- June 15, 2021
Standard MRI beats out most other modalities at detecting breast cancer, yet its nearly one-hour imaging time can make exams difficult for many patients, experts wrote in the March/April issue of the Journal of Breast Imaging. Such scans also produce thousands of images that need to be read. Comparing both protocol types among more than 280 women at high risk for breast cancer, each detected all cancers with an equal recall rate. Using abbreviated MRI (abMRI), however, saved nearly 40 seconds per patient. Extrapolated over a larger patient population and more exams, abMRI could significantly improve breast cancer screenings and may even lower costs, the authors noted.
“The abMRI has the ability to shorten the imaging protocol and thereby decrease the time for the examination, which may substantially and positively affect the availability of MRI for surveillance, as well as improving the patient experience during the examination,” Kendrah V. Osei, BS, of the George Washington University School of Medicine & Health Sciences in Washington, D.C., and colleagues explained.
Abbreviated breast MRI protocols differ across most institutions, but each uses a single post-contrast sequence and far fewer sequences overall, Osei and co-authors explained. And past studies have shown these exams match standard MRI’s breast cancer detection rate with similar recall statistics.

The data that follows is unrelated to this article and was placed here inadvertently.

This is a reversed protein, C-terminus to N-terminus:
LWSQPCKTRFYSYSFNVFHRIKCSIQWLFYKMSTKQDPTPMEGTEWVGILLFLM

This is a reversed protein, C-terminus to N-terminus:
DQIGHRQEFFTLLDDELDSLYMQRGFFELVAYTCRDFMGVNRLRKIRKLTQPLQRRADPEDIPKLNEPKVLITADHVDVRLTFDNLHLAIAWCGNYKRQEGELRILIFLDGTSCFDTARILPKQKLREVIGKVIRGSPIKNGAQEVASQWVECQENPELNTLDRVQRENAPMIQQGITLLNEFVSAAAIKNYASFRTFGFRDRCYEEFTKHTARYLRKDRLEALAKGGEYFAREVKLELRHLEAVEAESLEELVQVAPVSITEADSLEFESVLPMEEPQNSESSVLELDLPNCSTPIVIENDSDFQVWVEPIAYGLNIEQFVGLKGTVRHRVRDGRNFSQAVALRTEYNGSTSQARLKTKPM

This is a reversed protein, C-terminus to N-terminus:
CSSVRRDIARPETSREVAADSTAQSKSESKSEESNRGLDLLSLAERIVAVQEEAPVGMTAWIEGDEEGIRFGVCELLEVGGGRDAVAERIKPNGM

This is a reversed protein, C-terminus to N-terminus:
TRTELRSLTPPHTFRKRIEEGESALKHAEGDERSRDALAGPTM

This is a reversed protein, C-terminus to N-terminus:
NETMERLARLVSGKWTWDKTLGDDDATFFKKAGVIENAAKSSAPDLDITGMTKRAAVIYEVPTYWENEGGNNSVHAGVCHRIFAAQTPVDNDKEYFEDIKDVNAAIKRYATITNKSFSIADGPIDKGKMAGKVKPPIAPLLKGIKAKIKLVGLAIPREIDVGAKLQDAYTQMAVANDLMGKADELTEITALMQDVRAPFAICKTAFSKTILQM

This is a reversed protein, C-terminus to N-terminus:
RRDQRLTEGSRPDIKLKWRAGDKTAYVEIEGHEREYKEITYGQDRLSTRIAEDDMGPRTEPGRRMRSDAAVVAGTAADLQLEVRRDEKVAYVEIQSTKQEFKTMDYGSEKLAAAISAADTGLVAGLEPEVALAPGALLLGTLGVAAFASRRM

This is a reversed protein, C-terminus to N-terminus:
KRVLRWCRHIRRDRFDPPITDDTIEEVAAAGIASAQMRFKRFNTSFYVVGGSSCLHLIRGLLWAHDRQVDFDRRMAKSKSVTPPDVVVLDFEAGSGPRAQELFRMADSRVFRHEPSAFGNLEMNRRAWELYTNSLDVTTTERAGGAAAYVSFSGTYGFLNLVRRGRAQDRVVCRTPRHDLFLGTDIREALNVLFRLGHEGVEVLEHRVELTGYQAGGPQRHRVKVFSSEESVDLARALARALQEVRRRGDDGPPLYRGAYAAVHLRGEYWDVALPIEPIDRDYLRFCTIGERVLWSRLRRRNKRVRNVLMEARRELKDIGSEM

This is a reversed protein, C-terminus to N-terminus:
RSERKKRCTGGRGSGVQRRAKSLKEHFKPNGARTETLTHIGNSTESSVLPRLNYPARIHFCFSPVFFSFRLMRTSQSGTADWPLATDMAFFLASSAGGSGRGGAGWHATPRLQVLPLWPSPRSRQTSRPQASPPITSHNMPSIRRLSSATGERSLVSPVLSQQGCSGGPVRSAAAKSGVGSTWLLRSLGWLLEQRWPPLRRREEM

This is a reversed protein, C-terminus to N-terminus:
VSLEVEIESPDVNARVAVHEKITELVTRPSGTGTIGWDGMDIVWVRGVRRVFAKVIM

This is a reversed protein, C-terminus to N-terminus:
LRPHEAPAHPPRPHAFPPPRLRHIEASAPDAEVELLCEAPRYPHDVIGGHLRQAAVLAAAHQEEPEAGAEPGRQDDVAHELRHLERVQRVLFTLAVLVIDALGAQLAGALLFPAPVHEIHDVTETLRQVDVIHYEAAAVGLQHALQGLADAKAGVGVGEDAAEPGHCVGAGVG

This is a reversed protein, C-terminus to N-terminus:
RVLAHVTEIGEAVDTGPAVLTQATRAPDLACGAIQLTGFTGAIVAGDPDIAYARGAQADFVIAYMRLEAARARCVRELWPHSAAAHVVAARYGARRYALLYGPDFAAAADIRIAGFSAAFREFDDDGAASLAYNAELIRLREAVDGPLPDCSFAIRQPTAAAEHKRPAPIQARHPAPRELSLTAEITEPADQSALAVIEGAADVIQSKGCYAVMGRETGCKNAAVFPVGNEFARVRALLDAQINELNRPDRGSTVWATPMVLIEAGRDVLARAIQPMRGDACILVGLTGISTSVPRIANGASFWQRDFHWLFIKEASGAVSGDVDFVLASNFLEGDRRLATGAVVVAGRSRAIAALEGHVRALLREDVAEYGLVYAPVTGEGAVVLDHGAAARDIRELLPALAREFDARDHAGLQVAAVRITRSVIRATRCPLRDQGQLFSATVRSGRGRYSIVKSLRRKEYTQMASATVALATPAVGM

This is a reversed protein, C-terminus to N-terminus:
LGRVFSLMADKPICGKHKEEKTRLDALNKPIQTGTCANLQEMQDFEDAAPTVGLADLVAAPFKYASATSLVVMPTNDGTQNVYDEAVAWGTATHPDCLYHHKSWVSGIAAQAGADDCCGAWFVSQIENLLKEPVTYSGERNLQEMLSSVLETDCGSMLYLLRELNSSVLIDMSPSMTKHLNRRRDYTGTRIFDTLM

Building off this evidence, the researchers retrospectively gathered screening MRI exams performed between January 2013 through the end of December 2016. Breast imaging specialists utilized patient history, prior imaging and abbreviated MR scans for their interpretations. And after 30 days, these expert radiologists read the full protocol MRI scans.
Both MRI types detected all five cancers across the 332 total exams included in the study. Abbreviated scans were interpreted in 60.7 seconds compared to 99.4 seconds for fpMRIs, an average difference of 38.7 seconds per patient, the authors noted. Recall rates differed by 0.3% in favor of full protocol exams. Despite a few limitations, including the retrospective and single-institution design, the researchers believe it is time to utilize faster MRI exams in daily practice. “Our findings, along with those previously reported, suggest that the use of abMRI may be safely integrated into clinical practice,” Osei and colleagues concluded. “The shorter exam time of an abMRI may allow for equal cancer detection with an improved patient experience and greater MRI availability.”
REFERENCE: Innovative Healthcare; Health Imaging; 01 APR 2021; Matt O’Connor